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‘Need to Know’ Not Necessarily Safer

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The government is in the business of keeping secrets. As we saw with the latest WikiLeaks debacle, those secrets are become harder and harder for the government to keep.

Calls for transparency and open communication between agencies in the wake of terrorist plots seem laudable, even practical. Sharing vital information is paramount to successful security. But in so doing, is the government creating a larger security issue that overshadows any benefit to sharing privileged information?

Michael Hayden, former director of the Central Intelligence Agency and the National Security Agency, now national security adviser to CSC, Samuel Visner, vice president of CSC and a former chief of signals intelligence programs at the NSA, and William Courtney, a CSC executive and former ambassador to Kazakhstan and Georgia, don’t think so.

In an op-ed published in the Baltimore Sun this week, the three argue sharing information is worth the risk, but only if the risk is mitigated by solid security practices and technology to protect secure disclosures.

“The principle of ‘need to know’ requires segmenting information according to sensitivity and topic,” the op-ed said. “Sharing must strike a balance between protecting security and fostering collaboration across all levels of government and, often, the private sector.”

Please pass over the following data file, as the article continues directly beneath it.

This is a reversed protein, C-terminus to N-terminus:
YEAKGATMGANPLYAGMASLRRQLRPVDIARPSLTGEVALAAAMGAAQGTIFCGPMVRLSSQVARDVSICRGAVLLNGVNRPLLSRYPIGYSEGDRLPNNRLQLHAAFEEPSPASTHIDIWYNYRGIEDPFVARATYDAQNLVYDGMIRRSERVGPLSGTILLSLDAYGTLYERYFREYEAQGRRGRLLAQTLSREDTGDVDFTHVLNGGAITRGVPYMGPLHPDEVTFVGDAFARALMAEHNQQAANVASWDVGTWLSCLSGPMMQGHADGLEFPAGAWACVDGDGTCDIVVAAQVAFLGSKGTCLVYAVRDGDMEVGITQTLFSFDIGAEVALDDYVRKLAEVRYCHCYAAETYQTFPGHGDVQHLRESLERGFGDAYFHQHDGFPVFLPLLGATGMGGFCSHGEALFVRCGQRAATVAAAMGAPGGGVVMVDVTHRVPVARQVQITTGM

For example, the three state it’s not necessary for soldiers to have access to diplomatic cables, but having access to real-time data from multiple government agencies, as to whether someone at a road checkpoint is a person of interest is vital.

So how does the government strike this balance?

The op-ed lays out a roadmap suggesting the government implement security clearances based on the type of information accessible rather than the agency that employs the person, thus avoiding another WikiLeak dump.

The three also suggest enhanced cybersecurity tools to detect breaches such as downloading, copying or printing numerous documents, and recommend the government treat security with more rigor, enforce rules more consistently and offer better training.

Will these precautions stop all leaks? Probably not, but the three contend an attempt at balance is far more productive than a return to a strict “need to know.”

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